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Author Bjorngaard, J.H.; Gunnell, D.; Elvestad, M.B.; Davey Smith, G.; Skorpen, F.; Krokan, H.; Vatten, L.; Romundstad, P. url  doi
  Title The causal role of smoking in anxiety and depression: a Mendelian randomization analysis of the HUNT study Type Journal Article
  Year 2013 Publication Psychological Medicine Abbreviated Journal Psychol Med  
  Volume 43 Issue 4 Pages 711-719  
  Keywords Adult; Alleles; Anxiety Disorders/*epidemiology/genetics; Body Mass Index; Causality; Chromosomes, Human, Pair 15/genetics; Depressive Disorder/*epidemiology/genetics; Female; Genetic Predisposition to Disease/epidemiology/genetics; Humans; Logistic Models; Male; *Mendelian Randomization Analysis; Middle Aged; Norway/epidemiology; Polymorphism, Single Nucleotide/genetics; Pregnancy; Prevalence; Psychiatric Status Rating Scales; Receptors, Nicotinic/*genetics; Self Report; Smoking/*epidemiology/genetics/psychology; Young Adult  
  Abstract BACKGROUND: Cigarette smoking is strongly associated with mental illness but the causal direction of the association is uncertain. We investigated the causal relationship between smoking and symptoms of anxiety and depression in the Norwegian HUNT study using the rs1051730 single nucleotide polymorphism (SNP) variant located in the nicotine acetylcholine receptor gene cluster on chromosome 15 as an instrumental variable for smoking phenotypes. Among smokers, this SNP is robustly associated with smoking quantity and nicotine dependence. Method In total, 53 601 participants were genotyped for the rs1051730 SNP and provided information on smoking habits and symptoms of anxiety and depression using the Hospital Anxiety and Depression Scale (HADS). RESULTS: Self-reported smoking was positively associated with the prevalence of both anxiety and depression, and the measured polymorphism was positively associated with being a current smoker and the number of cigarettes smoked in current smokers. In the sample as a whole, risk of anxiety increased with each affected T allele [odds ratio (OR) 1.06, 95% confidence interval (CI) 1.02-1.09, p = 0.002] but there was no association with depression (p = 0.31). However, we found no clear association of the polymorphism with either anxiety (OR 1.03, 95% CI 0.97-1.09, p = 0.34) or depression (OR 1.02, 95% CI 0.95-1.09, p = 0.62) among smokers. CONCLUSIONS: As there was no association of the smoking-related rs1051730 SNP with anxiety and depression among smokers, the results suggest that smoking is not a cause of anxiety and depression.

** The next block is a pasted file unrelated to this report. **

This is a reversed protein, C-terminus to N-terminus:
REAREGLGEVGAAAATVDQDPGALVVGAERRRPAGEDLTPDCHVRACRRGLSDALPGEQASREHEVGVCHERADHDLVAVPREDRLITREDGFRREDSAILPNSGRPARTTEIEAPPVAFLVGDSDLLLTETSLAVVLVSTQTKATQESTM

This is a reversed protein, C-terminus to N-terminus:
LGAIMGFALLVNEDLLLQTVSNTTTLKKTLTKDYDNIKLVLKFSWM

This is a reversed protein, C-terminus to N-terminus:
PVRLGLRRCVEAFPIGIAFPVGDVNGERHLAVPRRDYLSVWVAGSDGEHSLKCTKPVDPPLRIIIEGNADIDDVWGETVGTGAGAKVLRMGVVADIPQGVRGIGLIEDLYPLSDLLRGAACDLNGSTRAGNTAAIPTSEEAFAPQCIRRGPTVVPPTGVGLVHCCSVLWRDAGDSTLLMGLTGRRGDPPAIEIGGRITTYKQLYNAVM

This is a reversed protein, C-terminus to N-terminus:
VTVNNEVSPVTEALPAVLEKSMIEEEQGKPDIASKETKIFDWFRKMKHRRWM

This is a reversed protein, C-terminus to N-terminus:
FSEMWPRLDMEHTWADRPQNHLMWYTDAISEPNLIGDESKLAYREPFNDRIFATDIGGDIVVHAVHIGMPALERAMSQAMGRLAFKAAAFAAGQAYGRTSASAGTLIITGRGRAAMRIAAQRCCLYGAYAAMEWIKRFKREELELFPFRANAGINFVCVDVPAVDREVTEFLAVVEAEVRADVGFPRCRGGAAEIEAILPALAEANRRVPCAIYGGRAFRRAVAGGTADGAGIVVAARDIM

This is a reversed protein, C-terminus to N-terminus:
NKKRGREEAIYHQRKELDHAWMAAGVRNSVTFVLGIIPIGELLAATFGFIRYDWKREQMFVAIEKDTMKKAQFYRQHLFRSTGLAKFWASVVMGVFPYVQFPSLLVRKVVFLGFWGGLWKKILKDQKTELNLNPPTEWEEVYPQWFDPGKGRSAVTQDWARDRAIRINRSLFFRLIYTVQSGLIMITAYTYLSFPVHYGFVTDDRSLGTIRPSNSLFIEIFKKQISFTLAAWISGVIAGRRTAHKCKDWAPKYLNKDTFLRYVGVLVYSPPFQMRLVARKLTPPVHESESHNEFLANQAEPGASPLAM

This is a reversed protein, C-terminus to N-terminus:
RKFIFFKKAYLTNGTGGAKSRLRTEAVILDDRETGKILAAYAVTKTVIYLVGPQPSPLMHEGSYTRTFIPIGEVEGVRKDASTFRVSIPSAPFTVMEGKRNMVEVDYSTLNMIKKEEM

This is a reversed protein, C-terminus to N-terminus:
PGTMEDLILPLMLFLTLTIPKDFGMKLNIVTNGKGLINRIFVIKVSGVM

Address Department of Public Health, Faculty of Medicine, Norwegian University of Science and Technology, Trondheim, Norway. johan.h.bjorngaard@ntnu.no  
  Corporate Author Thesis  
  Publisher Place of Publication Editor  
  Language English Summary Language Original Title  
  Series Editor Series Title Abbreviated Series Title  
  Series Volume Series Issue Edition  
  ISSN 0033-2917 ISBN Medium  
  Area Expedition Conference  
  Notes PMID:22687325 Approved no  
  Call Number HUNT @ maria.stuifbergen @ Serial 1465  
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